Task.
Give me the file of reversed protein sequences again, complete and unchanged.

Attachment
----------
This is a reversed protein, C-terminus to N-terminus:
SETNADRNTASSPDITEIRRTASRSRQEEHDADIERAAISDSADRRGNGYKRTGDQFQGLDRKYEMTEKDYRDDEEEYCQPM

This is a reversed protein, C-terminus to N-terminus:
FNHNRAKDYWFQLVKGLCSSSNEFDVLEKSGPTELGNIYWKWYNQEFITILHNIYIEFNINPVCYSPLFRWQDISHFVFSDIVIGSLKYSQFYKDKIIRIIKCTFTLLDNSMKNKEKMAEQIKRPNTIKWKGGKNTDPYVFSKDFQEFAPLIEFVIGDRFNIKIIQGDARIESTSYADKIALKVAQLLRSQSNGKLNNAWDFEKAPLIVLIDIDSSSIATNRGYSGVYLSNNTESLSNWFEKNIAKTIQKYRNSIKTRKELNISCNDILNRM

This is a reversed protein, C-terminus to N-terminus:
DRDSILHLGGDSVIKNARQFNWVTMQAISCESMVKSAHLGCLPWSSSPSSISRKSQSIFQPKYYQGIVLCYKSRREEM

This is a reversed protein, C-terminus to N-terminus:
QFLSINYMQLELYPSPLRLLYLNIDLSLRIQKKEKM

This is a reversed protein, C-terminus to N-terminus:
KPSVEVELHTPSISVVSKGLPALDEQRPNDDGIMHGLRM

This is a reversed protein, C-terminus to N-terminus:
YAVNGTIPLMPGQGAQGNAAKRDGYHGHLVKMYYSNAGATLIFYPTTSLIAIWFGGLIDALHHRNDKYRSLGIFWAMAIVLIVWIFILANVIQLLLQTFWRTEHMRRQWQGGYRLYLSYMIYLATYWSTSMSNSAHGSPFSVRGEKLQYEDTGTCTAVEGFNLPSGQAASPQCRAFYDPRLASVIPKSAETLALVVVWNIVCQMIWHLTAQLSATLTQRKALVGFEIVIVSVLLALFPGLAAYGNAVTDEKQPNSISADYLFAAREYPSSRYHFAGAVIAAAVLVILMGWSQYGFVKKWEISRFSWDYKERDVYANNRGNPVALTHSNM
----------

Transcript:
This is a reversed protein, C-terminus to N-terminus:
SETNADRNTASSPDITEIRRTASRSRQEEHDADIERAAISDSADRRGNGYKRTGDQFQGLDRKYEMTEKDYRDDEEEYCQPM

This is a reversed protein, C-terminus to N-terminus:
FNHNRAKDYWFQLVKGLCSSSNEFDVLEKSGPTELGNIYWKWYNQEFITILHNIYIEFNINPVCYSPLFRWQDISHFVFSDIVIGSLKYSQFYKDKIIRIIKCTFTLLDNSMKNKEKMAEQIKRPNTIKWKGGKNTDPYVFSKDFQEFAPLIEFVIGDRFNIKIIQGDARIESTSYADKIALKVAQLLRSQSNGKLNNAWDFEKAPLIVLIDIDSSSIATNRGYSGVYLSNNTESLSNWFEKNIAKTIQKYRNSIKTRKELNISCNDILNRM

This is a reversed protein, C-terminus to N-terminus:
DRDSILHLGGDSVIKNARQFNWVTMQAISCESMVKSAHLGCLPWSSSPSSISRKSQSIFQPKYYQGIVLCYKSRREEM

This is a reversed protein, C-terminus to N-terminus:
QFLSINYMQLELYPSPLRLLYLNIDLSLRIQKKEKM

This is a reversed protein, C-terminus to N-terminus:
KPSVEVELHTPSISVVSKGLPALDEQRPNDDGIMHGLRM

This is a reversed protein, C-terminus to N-terminus:
YAVNGTIPLMPGQGAQGNAAKRDGYHGHLVKMYYSNAGATLIFYPTTSLIAIWFGGLIDALHHRNDKYRSLGIFWAMAIVLIVWIFILANVIQLLLQTFWRTEHMRRQWQGGYRLYLSYMIYLATYWSTSMSNSAHGSPFSVRGEKLQYEDTGTCTAVEGFNLPSGQAASPQCRAFYDPRLASVIPKSAETLALVVVWNIVCQMIWHLTAQLSATLTQRKALVGFEIVIVSVLLALFPGLAAYGNAVTDEKQPNSISADYLFAAREYPSSRYHFAGAVIAAAVLVILMGWSQYGFVKKWEISRFSWDYKERDVYANNRGNPVALTHSNM